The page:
How to Hand Down the Family Business – Part 1

Your resource for working with parents, children, spouses, exes, and others

For the predecessor:
Adapt to changes.  Normally, the younger generation wants to come in and try new things, says James. The older generation remembers what solutions worked well for them. “I used to say to my father, ‘Daddy, did you run the business in the 60s and 70s the way your father ran it in the 40s and 50s?’” James remembers. “He would say, ‘Well, no son. I had to make changes.’ And I would say, ‘So what makes you think I can run the business in the 80s and 90s the way you ran it in the 60s and 70s?’”

For the successor:
Honor your history but keep your eye open to the ever-changing economic landscape. Business cycles are faster and faster. Be able to shift strategies if need be. What may have been a sure thing a generation ago, will not be now.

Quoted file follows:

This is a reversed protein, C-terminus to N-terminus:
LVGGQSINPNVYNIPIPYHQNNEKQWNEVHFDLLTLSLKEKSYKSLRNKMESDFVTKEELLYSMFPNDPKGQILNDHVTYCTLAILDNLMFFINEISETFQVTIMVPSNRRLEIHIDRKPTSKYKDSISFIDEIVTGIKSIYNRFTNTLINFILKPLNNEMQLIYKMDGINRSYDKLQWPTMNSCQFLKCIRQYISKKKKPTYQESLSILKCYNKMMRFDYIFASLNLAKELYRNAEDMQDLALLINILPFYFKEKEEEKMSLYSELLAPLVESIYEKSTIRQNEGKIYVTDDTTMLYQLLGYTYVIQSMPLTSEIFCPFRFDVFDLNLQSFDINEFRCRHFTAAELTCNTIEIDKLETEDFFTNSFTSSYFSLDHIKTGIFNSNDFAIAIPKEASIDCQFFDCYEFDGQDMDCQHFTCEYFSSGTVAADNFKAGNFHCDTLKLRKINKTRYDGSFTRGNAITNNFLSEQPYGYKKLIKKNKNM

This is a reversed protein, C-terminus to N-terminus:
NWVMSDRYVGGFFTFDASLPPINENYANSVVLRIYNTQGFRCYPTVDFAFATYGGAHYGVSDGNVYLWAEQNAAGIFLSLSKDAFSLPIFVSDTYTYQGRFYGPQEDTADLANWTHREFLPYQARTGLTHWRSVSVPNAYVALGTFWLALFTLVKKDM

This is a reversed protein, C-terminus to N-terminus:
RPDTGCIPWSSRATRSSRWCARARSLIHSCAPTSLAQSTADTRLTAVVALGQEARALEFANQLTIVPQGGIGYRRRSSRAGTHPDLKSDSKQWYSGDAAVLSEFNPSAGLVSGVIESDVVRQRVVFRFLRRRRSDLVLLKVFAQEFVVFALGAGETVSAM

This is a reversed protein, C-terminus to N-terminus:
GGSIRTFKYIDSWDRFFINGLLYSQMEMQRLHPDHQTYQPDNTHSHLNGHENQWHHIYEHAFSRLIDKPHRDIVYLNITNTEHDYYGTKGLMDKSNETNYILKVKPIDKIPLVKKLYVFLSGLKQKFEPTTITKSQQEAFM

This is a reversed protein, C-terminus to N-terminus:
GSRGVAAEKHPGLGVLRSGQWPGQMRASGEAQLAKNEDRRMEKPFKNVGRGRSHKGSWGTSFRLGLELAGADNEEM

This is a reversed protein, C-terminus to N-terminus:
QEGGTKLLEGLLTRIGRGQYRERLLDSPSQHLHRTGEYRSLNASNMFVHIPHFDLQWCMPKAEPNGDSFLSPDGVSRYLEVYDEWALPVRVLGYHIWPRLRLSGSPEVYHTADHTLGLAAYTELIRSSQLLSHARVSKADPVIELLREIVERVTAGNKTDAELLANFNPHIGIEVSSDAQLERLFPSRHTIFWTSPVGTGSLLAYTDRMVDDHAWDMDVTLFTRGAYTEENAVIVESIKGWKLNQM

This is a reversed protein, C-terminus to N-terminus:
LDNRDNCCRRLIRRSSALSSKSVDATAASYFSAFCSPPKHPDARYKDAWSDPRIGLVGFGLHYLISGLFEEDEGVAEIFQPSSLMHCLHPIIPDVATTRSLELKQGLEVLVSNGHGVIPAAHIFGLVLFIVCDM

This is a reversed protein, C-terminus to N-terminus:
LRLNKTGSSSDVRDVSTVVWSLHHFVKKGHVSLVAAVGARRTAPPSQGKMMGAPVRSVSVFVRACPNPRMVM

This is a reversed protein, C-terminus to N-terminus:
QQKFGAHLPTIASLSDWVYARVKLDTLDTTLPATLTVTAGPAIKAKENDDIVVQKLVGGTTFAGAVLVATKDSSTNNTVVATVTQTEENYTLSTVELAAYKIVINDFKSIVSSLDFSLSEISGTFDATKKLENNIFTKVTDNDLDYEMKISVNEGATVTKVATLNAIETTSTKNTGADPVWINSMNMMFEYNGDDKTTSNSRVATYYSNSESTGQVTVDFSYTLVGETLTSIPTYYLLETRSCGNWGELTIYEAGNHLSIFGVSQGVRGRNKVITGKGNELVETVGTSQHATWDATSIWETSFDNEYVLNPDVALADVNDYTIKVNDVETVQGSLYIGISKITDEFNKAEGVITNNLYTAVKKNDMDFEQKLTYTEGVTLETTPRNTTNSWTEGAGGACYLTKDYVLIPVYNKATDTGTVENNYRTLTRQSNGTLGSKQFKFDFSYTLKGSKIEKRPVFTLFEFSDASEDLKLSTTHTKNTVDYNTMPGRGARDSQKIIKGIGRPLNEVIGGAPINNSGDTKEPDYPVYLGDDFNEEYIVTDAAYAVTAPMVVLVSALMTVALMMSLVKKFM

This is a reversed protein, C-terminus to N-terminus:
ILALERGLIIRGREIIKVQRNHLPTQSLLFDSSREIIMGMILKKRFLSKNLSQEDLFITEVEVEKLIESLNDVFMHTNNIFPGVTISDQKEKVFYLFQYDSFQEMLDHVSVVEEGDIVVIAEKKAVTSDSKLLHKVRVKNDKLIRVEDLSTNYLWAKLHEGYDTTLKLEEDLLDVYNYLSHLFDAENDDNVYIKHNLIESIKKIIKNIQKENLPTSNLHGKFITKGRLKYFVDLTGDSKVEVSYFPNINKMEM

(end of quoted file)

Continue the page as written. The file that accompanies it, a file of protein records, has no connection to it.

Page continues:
For the predecessor:
Have a well-defined succession plan in place. Know when you will retire. Some founders will hold on to the very end, sometimes until it is too late. It can be challenging if the next generation doesn’t know when or if they will be able to take control or stretch and do their own thing.

For the successor:
Discuss and define your transition into power. Make sure there is a very defined timeline as to when you will succeed your predecessor. Outline a plan to ensure that you are exposed to all of the relevant operations of the business. Also, there are certain milestones that you need to accomplish. For example, you might agree that you need to be in sales for three years, in finance for three years, production for three years, and then you will take control as CEO.

Check back next week for more tips from Chuck James III on preparing your company’s next CEO.

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